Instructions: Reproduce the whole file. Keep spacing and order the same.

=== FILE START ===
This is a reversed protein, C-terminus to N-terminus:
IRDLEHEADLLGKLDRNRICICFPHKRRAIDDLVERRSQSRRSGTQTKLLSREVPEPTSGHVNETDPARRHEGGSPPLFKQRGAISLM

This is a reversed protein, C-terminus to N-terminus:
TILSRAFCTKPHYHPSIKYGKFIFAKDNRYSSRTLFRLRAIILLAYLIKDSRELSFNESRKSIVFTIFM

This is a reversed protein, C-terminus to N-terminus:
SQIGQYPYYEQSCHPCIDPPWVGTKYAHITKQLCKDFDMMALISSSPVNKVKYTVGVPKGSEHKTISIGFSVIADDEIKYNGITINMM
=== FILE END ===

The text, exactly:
This is a reversed protein, C-terminus to N-terminus:
IRDLEHEADLLGKLDRNRICICFPHKRRAIDDLVERRSQSRRSGTQTKLLSREVPEPTSGHVNETDPARRHEGGSPPLFKQRGAISLM

This is a reversed protein, C-terminus to N-terminus:
TILSRAFCTKPHYHPSIKYGKFIFAKDNRYSSRTLFRLRAIILLAYLIKDSRELSFNESRKSIVFTIFM

This is a reversed protein, C-terminus to N-terminus:
SQIGQYPYYEQSCHPCIDPPWVGTKYAHITKQLCKDFDMMALISSSPVNKVKYTVGVPKGSEHKTISIGFSVIADDEIKYNGITINMM